The Baltimore Orioles open up their regular season against the Boston Red at Camden Yards today and Chris Tillman has been tapped to continue his mastery of the Red Sox from last season. Tillman made six starts against the Red Sox last season and went 3-1 with a 2.65 ERA; the Orioles went 5-1 in those starts. Over 11 career starts against Boston he is 4-2 with a 2.74 ERA. If the Orioles expect to compete in the American League East this season, and for a division title, they will need Tillman to continue that trend of coming up big against division rivals and that all starts today.
While the Orioles and fans are hoping for a huge start out of Tillman today, and to get into the win column to start the season 1-0, could he potentially challenge for the greatest Opening Day start in Orioles history?
It won’t be easy – it’ll be tough as hell actually.
He will be challenging players like Jeremy Guthrie, Mike Mussina, Jim Palmer, Dave McNally, and Rick Sutcliffe. But of all the starters in Orioles history who have started on opening day (63 different starters have started on Opening Day), which one really shines above the rest?
Guthrie shut the Tampa Bay Rays down over eight innings in 2011. Mussina is tied with Palmer for most starts in opening day history for the Orioles with six, and you would expect him to have performed admirably to have a few gems of his own. Palmer tossed a shutout against the Detroit Tigers in 1975, walking none, striking out four, and giving up just three hits. The Tigers were the worst team in baseball that year though. He shut the Red Sox out over eight innings in 1976, but wasn’t necessarily dominant.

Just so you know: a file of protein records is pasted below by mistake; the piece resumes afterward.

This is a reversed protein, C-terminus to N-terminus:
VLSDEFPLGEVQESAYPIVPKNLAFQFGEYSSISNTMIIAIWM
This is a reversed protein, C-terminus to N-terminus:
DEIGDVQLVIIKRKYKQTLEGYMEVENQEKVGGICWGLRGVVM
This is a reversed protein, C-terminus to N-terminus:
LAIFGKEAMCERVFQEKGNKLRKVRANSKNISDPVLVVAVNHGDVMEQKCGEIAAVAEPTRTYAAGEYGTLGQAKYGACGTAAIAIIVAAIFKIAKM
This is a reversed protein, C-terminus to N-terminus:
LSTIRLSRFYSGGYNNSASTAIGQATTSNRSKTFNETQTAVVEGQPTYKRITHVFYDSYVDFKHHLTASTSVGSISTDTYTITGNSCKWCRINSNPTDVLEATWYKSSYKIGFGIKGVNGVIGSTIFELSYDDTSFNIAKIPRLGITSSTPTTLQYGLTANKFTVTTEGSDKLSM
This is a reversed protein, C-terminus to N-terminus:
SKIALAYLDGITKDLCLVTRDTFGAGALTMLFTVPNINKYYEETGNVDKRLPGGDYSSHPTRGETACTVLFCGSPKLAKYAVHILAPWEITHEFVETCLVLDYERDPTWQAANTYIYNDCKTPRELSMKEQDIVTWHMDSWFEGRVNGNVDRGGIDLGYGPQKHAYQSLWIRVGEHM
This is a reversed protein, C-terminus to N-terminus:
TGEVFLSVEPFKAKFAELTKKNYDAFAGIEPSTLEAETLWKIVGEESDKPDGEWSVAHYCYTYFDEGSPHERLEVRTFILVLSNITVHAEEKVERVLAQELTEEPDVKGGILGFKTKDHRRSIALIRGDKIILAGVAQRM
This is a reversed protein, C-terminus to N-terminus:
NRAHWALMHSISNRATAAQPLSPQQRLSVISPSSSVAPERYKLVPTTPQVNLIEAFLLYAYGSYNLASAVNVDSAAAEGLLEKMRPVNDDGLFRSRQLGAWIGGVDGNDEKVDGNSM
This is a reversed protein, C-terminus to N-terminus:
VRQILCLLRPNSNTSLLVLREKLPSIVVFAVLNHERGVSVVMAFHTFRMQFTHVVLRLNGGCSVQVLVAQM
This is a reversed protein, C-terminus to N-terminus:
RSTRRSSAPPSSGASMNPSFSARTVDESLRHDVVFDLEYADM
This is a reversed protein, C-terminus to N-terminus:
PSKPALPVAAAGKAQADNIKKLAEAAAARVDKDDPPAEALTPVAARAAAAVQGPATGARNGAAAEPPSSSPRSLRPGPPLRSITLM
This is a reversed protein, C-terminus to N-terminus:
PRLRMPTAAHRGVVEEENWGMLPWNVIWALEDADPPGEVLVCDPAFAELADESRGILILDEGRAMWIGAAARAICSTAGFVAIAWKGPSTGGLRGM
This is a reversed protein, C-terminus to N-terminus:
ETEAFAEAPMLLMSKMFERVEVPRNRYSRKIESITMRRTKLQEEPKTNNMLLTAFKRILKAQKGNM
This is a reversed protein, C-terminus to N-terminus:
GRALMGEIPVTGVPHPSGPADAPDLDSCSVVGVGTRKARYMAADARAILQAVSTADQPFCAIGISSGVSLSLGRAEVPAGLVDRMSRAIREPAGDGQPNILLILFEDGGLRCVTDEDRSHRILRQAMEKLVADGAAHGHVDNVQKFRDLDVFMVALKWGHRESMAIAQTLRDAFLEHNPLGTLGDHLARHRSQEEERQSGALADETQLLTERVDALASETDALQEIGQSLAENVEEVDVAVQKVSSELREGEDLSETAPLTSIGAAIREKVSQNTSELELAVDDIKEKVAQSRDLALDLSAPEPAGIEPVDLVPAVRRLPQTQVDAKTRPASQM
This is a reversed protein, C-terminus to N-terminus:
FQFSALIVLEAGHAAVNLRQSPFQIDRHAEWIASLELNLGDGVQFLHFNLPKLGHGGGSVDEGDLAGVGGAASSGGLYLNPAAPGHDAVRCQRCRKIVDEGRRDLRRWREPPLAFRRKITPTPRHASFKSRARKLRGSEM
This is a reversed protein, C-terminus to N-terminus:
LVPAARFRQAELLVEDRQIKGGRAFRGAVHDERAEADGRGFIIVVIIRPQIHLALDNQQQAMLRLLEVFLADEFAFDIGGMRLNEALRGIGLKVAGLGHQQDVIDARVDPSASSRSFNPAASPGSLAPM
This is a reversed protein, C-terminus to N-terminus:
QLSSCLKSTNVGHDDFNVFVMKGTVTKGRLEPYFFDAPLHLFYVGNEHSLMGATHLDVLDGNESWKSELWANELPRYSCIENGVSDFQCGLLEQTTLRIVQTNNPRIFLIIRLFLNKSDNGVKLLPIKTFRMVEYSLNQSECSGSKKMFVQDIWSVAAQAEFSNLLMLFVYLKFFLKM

Rick Sutcliffe, on the other hand, was masterful against the Cleveland Indians on April 6, 1992. It was a game that pitted Sutcliffe against Charles Nagy. Nagy went the distance and gave up just two runs on six hits and a walk. Sutcliffe was simply better though, shutting the Indians out over nine innings and allowing just five hits and a walk while striking out six.
The shutout is nice of course, but it was really the way in which he attacked the Indians that day which made this opening day start truly great.
Sutcliffe threw 110 pitches, facing hitters such as Kenny Lofton, Sandy Alomar, and Albert Belle in their primes and he just attacked them. He threw 65 strikes with 22 of them looking and another seven swinging. His lone walk was given to Belle but he still only threw 10 pitches to the slugger, five for strikes, and that is incredibly effective as far as pitch usage goes. Considering that the wind was blowing at 12mph that day and going from left to right, it’s a wonder that none of the 16 fly balls given up by Sutcliffe went out of the park.
As far as some of the advanced, or semi-advanced, metrics are concerned – Sutcliffe’s start this day tallied an 82 on the Game Score scale created by Bill James. He alone added .554 points of win probability to the Orioles odds of winning this game, in large part due to the 4.4 (RE24) runs he managed to save by getting a key double play, ground ball, or strikeout.
This Orioles team wouldn’t make the playoffs but they did go on to win 89 games, finishing third in the East Division, and Sutcliffe did exactly what he was brought in to do. Throw a lot of innings, he finished the year with 237 1/3 IP, and mentor young pitchers Mike Mussina, Ben McDonald, and Arthur Rhodes. As a result of his mentoring Mussina would go on to become one of the greatest pitchers in Orioles history, McDonald did well enough as a mid-rotation guy, and Rhodes had a long career as a superb relief pitcher.
Sutcliffe would go on to pitch just two more seasons, one with the Orioles in 1993 and the other with the St. Louis Cardinals in 1994. He finished his career with 171 wins, a 4.08 ERA, 72 complete games, and 18 shutouts over more than 2,500 innings of work.